Is Good Friday Good?
Even at the risk of sounding like a terrible Christian, I will say it. Good Friday always feels heavy, as it should. My intense empathy can make dwelling on the pain and suffering Jesus endured hard to bear. I often leave services or dwelling on Good Friday with immense guilt and heartache. It can even feel a bit hopeless. But, on this side of the resurrection, there is no hopeless Good Friday. I have had seasons where the sorrow and suffering and waiting of Saturday deeply resonated with my heart. There have been other seasons where the incredible power and good news of the Resurrection fueled my faith. There has been nothing about Good Friday that has deeply resonated with me, other than reinforcing guilt and shame that are rarely distant from my heart to begin with.
Last night, I attended my first Good Friday service since before the pandemic. I was always the one to stay at home with babies. Honestly, many times this felt like a relief. This year, we decided to bring our little ones. I brought them right before the service and somehow we ended up in the front. Not how I pictured this gamble of bringing Ella and Charlie going. I only heard the Scripture readings with one ear, the other ear fielding questions, hearing Star Wars facts and deciphering comments I could barely understand. I only could grasp 10% of what was taught between bathroom breaks and picking up dropped toys. I only sang some of the songs as both kids wanted to be held by me.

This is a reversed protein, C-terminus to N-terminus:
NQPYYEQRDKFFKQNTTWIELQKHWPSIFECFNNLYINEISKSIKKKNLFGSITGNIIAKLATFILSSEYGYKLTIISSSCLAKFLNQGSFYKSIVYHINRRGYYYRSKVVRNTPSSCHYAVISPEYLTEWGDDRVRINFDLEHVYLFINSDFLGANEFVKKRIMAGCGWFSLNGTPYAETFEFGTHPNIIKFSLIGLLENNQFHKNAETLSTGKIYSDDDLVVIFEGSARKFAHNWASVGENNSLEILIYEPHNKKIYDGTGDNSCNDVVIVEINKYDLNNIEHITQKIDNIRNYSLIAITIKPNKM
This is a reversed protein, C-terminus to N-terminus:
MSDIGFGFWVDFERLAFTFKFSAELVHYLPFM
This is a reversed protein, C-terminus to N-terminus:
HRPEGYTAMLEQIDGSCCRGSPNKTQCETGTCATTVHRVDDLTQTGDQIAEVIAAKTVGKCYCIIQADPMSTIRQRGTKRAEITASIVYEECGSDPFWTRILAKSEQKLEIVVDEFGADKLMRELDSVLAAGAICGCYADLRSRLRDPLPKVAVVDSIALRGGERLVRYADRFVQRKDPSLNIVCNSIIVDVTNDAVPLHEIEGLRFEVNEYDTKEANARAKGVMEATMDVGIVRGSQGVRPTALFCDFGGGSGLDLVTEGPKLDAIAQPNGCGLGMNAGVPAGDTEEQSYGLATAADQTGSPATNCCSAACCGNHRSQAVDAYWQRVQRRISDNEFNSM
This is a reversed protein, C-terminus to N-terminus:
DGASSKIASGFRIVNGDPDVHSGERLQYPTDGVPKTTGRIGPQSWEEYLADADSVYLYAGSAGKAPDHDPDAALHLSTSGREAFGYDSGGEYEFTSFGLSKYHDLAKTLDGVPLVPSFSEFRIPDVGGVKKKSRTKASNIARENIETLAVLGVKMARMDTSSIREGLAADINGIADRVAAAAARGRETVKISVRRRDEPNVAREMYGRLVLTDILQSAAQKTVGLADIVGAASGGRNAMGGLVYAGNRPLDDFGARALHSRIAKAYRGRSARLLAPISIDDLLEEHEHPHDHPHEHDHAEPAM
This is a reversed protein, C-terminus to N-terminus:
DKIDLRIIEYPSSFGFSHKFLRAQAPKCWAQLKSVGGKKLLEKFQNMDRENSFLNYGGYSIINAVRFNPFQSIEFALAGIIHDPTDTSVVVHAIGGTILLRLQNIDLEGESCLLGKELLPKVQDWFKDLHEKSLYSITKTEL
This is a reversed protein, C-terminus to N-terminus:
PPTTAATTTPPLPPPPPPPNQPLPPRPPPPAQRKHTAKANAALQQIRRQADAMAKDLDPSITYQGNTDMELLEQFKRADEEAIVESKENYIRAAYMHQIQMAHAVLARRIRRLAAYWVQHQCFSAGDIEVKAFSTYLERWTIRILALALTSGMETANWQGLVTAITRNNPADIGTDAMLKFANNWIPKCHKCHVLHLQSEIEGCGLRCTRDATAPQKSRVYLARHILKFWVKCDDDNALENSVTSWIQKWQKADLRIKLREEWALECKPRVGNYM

My participation in the service was minimal and mainly trying to minimize the distraction we were to others. And yet I left the service with a different word, love. Instead of feeling overwhelmed by guilt, I felt overwhelmed by Jesus’ love. His love for me when I’m distracted, when I’m not engaged, when I’m there in presence only. His love for my kids when they are distractions, when they have a limited understanding of the gravity of this day or when they have no idea what this day means and why they need to be quiet. His love is the headline. On Good Friday, so much is on display, yet it all highlights His love. We all need to know the power and Hope of the resurrection, especially in seasons of sorrow and suffering. Easter Sunday is a beautiful reminder of the reality of these. Just as much, we need to know, really know, the love of Jesus on display on Good Friday. Regardless of what you’re facing or feeling or experiencing. Regardless of your interpretation of your life’s circumstances. Even if you feel alone, forgotten and overwhelmed. Even if you can’t see it. Even if you are a pastor’s wife who has dreaded Good Friday. You are loved. Deeply loved.